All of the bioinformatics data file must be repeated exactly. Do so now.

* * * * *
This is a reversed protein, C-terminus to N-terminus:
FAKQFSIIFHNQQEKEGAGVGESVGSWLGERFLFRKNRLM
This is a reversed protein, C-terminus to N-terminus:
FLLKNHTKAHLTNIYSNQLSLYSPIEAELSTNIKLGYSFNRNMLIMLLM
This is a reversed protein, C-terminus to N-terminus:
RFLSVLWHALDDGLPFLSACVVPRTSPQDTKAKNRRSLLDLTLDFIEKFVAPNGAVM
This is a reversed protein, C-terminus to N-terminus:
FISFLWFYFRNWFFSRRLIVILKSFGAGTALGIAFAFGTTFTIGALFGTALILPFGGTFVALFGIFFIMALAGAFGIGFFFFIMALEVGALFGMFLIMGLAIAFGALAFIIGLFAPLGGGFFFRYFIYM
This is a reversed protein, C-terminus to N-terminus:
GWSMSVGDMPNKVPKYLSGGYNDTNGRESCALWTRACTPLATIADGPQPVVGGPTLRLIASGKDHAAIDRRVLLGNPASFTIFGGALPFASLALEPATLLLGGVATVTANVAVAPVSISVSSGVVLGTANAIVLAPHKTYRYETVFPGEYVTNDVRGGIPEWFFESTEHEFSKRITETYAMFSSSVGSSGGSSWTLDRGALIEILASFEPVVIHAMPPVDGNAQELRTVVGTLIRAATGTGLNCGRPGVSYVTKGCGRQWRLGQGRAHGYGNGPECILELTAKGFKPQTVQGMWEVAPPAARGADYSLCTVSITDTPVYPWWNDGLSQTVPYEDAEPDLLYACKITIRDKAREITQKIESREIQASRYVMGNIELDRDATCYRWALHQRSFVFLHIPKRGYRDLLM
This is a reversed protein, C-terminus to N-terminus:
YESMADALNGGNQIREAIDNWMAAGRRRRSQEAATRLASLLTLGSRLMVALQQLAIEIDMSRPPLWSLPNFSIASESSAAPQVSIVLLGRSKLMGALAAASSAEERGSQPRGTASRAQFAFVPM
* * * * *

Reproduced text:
This is a reversed protein, C-terminus to N-terminus:
FAKQFSIIFHNQQEKEGAGVGESVGSWLGERFLFRKNRLM
This is a reversed protein, C-terminus to N-terminus:
FLLKNHTKAHLTNIYSNQLSLYSPIEAELSTNIKLGYSFNRNMLIMLLM
This is a reversed protein, C-terminus to N-terminus:
RFLSVLWHALDDGLPFLSACVVPRTSPQDTKAKNRRSLLDLTLDFIEKFVAPNGAVM
This is a reversed protein, C-terminus to N-terminus:
FISFLWFYFRNWFFSRRLIVILKSFGAGTALGIAFAFGTTFTIGALFGTALILPFGGTFVALFGIFFIMALAGAFGIGFFFFIMALEVGALFGMFLIMGLAIAFGALAFIIGLFAPLGGGFFFRYFIYM
This is a reversed protein, C-terminus to N-terminus:
GWSMSVGDMPNKVPKYLSGGYNDTNGRESCALWTRACTPLATIADGPQPVVGGPTLRLIASGKDHAAIDRRVLLGNPASFTIFGGALPFASLALEPATLLLGGVATVTANVAVAPVSISVSSGVVLGTANAIVLAPHKTYRYETVFPGEYVTNDVRGGIPEWFFESTEHEFSKRITETYAMFSSSVGSSGGSSWTLDRGALIEILASFEPVVIHAMPPVDGNAQELRTVVGTLIRAATGTGLNCGRPGVSYVTKGCGRQWRLGQGRAHGYGNGPECILELTAKGFKPQTVQGMWEVAPPAARGADYSLCTVSITDTPVYPWWNDGLSQTVPYEDAEPDLLYACKITIRDKAREITQKIESREIQASRYVMGNIELDRDATCYRWALHQRSFVFLHIPKRGYRDLLM
This is a reversed protein, C-terminus to N-terminus:
YESMADALNGGNQIREAIDNWMAAGRRRRSQEAATRLASLLTLGSRLMVALQQLAIEIDMSRPPLWSLPNFSIASESSAAPQVSIVLLGRSKLMGALAAASSAEERGSQPRGTASRAQFAFVPM